The granola pictured here wasn’t used in the brownie recipe I mentioned. Just to clarify. It makes a simple breakfast paired with some thick, creamy, Turkish-style yogurt though.


Check out the fridge (on the left) and the freezer (on the right) in our Swedish kitchen.

  • If we’re staying somewhere more than just a couple nights, we always try to get a house with a washing machine. A dryer isn’t as important for us since we seem to be pros at shrinking all our clothes when we get too close to one. But yes. Look for washing machines when searching for a good AirBnB.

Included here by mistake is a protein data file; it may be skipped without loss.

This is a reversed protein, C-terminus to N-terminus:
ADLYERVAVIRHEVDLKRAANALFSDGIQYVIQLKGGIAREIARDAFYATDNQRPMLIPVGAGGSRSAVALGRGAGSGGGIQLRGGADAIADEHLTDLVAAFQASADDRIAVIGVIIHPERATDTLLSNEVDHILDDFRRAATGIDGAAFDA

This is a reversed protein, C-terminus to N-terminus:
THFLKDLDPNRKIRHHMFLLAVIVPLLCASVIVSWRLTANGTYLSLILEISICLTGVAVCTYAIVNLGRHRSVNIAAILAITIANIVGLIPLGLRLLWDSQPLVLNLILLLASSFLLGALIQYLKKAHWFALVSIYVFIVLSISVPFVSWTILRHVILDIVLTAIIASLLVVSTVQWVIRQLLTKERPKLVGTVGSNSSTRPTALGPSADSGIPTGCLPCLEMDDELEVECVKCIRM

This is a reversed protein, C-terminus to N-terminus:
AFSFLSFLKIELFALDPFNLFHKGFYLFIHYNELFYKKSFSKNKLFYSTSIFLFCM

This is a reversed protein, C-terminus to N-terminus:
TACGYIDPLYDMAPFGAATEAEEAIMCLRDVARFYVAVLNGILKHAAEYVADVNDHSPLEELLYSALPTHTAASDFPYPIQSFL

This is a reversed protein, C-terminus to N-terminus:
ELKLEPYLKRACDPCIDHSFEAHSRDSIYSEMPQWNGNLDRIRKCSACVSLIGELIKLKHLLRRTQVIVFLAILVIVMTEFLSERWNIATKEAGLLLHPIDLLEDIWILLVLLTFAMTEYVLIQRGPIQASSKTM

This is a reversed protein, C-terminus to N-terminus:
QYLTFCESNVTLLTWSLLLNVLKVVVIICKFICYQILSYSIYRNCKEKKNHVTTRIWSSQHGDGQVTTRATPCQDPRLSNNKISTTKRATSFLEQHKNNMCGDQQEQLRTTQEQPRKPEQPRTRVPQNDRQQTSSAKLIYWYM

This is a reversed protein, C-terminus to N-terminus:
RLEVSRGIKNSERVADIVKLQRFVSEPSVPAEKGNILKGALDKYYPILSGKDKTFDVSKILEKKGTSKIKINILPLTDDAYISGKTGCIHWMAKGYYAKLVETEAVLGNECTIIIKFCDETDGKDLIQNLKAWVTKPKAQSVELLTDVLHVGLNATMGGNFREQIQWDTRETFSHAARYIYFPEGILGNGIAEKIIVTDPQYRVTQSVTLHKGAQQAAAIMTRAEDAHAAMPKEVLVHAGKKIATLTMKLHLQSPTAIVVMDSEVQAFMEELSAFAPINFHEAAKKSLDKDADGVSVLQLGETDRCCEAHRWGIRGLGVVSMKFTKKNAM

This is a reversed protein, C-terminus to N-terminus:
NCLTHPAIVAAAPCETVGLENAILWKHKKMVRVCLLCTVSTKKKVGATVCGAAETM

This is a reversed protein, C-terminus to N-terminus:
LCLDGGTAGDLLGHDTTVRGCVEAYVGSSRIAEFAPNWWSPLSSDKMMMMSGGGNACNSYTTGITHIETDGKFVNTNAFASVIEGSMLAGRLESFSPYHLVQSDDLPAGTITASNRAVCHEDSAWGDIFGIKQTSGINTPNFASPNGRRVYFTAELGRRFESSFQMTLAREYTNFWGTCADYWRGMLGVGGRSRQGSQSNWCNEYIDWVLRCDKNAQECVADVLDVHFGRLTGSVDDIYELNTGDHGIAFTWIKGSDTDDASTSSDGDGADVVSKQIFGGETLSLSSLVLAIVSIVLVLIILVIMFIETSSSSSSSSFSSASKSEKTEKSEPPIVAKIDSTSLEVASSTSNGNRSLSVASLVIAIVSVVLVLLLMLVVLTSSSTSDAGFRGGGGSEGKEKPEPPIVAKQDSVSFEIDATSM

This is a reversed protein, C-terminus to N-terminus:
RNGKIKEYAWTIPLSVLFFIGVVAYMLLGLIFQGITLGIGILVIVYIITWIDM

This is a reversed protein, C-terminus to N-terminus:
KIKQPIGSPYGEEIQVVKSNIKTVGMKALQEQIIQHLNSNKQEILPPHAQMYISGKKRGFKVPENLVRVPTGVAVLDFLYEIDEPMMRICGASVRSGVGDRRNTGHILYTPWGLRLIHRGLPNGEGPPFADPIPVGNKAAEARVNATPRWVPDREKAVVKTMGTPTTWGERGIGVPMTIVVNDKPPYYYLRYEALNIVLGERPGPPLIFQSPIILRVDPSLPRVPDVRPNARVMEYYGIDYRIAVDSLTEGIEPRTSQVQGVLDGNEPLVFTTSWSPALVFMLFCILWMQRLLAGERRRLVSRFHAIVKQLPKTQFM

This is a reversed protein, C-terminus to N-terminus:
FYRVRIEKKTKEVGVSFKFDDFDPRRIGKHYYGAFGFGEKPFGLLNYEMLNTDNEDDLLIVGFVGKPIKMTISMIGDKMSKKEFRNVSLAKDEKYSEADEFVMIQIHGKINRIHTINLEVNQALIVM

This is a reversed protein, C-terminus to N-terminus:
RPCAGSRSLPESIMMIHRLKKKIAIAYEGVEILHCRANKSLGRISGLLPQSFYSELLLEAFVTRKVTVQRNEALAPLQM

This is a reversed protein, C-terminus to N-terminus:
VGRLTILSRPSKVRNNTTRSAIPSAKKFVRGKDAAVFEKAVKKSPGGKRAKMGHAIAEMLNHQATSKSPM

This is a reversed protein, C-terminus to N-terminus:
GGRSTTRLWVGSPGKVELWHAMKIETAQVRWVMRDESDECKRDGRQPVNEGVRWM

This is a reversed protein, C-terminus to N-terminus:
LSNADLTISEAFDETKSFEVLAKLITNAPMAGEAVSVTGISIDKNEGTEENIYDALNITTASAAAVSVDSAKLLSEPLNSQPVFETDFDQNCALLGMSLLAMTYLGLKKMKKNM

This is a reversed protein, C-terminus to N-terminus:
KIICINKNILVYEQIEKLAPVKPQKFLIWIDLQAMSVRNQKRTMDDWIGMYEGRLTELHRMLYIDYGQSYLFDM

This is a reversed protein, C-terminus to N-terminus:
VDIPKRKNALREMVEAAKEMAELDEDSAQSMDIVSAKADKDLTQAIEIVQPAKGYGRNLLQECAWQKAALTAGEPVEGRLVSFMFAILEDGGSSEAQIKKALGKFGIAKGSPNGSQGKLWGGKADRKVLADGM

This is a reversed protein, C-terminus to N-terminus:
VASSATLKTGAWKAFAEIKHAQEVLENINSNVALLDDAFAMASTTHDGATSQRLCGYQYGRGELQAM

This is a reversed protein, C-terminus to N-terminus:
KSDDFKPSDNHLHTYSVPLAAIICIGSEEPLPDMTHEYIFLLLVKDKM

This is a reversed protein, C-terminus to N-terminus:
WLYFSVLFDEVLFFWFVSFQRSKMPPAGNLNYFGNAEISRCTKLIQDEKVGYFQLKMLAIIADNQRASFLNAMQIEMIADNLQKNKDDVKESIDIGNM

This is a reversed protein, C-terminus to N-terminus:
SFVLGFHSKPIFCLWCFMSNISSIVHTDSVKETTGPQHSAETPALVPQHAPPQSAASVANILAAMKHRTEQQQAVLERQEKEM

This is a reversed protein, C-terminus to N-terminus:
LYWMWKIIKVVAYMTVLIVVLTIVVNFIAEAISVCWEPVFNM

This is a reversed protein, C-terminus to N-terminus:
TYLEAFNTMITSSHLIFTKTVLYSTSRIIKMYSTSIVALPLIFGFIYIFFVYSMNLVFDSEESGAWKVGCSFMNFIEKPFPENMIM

This particular washing machine (on the bottom in the picture below) had us all stumped for a while. We searched high and low, literally, for detergent and could not find any. There were no boxes or containers in the cupboards and I couldn’t imagine our host not having any on hand to wash their own clothes. Eventually a little door near the floor on the washer was discovered and voilà! Detergent already IN the washer. Daniel then used a YouTube video from the company, explaining how to program it using the pre-loaded detergent and we started our first load.

This upright freezer looking box was a clothes dryer as well, but one where you just drape the clothes over the rods and hot air blows down from the top. Just close the door and let it heat.


My laundry helper.

Any other tips you would include for staying at an AirBnB?

One thought on “How We AirBnB